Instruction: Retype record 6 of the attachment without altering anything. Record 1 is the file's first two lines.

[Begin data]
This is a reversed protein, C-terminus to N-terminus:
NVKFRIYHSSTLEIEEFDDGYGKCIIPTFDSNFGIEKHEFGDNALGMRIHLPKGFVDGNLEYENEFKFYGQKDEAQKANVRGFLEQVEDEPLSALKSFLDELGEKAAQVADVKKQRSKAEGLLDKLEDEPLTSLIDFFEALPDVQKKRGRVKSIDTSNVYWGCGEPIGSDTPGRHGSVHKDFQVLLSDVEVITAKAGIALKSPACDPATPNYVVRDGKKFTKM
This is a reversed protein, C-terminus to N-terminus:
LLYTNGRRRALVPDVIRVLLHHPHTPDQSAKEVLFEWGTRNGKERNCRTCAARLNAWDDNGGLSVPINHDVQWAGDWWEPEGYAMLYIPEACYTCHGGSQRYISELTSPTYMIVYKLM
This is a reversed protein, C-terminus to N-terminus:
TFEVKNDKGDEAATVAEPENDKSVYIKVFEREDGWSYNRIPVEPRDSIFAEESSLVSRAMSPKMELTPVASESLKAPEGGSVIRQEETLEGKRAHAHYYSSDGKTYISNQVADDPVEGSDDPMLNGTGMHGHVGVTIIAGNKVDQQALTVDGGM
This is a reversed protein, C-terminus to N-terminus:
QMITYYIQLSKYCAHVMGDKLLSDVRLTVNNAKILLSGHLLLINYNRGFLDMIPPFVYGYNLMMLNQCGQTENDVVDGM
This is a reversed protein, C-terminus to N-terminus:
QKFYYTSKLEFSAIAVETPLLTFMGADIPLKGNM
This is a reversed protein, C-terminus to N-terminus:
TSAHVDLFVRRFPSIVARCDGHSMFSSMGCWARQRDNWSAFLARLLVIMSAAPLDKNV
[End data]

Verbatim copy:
This is a reversed protein, C-terminus to N-terminus:
TSAHVDLFVRRFPSIVARCDGHSMFSSMGCWARQRDNWSAFLARLLVIMSAAPLDKNV